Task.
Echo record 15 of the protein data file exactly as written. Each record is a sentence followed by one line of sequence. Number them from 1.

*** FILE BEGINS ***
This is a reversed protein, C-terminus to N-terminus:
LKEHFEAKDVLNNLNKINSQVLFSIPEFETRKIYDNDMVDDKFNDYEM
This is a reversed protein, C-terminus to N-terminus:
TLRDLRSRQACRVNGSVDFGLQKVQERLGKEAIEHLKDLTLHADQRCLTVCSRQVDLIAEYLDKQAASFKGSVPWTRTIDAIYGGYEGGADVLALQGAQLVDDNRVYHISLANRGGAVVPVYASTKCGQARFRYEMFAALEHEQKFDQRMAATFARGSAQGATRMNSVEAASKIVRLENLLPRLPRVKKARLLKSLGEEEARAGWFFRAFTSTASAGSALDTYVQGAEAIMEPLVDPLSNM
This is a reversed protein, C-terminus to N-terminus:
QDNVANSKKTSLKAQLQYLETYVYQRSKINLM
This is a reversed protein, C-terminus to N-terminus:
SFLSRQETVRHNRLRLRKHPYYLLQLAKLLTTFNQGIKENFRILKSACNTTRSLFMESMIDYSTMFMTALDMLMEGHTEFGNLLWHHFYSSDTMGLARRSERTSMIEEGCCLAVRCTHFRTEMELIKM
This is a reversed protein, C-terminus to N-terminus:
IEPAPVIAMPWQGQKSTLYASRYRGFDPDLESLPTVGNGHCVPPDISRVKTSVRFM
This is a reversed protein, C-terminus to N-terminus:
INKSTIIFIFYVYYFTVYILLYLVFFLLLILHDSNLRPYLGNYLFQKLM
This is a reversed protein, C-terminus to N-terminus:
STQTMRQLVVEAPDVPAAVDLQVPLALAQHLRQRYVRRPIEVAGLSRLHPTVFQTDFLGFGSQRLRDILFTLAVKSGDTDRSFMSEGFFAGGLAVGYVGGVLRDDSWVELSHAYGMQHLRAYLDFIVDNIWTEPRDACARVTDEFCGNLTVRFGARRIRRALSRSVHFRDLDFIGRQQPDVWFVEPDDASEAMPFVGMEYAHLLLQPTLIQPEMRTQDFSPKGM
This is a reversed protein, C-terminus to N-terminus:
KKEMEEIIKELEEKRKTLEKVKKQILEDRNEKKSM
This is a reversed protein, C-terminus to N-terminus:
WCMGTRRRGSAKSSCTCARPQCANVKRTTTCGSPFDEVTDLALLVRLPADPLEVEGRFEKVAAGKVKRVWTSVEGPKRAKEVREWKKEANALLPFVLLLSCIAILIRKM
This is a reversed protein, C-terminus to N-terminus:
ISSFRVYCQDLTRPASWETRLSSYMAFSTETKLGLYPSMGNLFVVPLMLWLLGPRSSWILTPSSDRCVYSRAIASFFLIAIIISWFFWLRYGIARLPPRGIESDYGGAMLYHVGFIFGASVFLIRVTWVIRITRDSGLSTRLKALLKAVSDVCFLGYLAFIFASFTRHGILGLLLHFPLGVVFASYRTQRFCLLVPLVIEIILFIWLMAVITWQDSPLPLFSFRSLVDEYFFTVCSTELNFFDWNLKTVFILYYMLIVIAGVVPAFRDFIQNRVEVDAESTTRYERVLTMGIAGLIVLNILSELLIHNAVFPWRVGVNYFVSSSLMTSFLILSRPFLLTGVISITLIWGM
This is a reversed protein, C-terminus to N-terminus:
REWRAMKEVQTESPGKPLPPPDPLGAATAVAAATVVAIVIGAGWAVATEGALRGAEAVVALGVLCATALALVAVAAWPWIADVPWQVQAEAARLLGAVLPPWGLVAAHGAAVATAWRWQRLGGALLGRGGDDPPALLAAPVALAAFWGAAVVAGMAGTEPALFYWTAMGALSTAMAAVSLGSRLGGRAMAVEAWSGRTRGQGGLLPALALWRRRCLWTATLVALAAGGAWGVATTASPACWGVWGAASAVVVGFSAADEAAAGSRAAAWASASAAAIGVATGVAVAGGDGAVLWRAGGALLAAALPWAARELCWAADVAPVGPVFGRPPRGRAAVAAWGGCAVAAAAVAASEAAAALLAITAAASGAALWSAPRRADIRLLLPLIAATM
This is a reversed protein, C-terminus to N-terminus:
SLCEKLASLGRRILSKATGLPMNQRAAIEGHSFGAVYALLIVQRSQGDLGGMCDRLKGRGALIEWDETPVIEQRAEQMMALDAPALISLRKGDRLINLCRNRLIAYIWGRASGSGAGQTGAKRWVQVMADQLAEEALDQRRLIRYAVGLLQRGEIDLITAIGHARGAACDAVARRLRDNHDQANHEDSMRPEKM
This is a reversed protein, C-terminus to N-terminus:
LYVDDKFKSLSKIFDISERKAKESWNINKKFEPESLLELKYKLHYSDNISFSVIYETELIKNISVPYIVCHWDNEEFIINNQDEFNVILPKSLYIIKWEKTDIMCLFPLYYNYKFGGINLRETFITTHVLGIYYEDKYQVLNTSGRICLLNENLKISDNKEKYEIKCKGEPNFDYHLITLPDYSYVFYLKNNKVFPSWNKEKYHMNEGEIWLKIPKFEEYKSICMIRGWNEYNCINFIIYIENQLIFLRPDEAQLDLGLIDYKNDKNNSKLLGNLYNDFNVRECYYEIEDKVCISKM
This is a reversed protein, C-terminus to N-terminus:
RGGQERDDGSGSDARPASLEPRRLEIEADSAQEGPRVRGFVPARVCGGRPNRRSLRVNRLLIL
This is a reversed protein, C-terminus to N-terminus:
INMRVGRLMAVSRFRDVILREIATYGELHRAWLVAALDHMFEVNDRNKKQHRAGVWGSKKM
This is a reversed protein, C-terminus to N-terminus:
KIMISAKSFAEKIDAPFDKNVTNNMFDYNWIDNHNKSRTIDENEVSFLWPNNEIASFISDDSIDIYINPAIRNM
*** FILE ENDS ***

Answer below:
This is a reversed protein, C-terminus to N-terminus:
INMRVGRLMAVSRFRDVILREIATYGELHRAWLVAALDHMFEVNDRNKKQHRAGVWGSKKM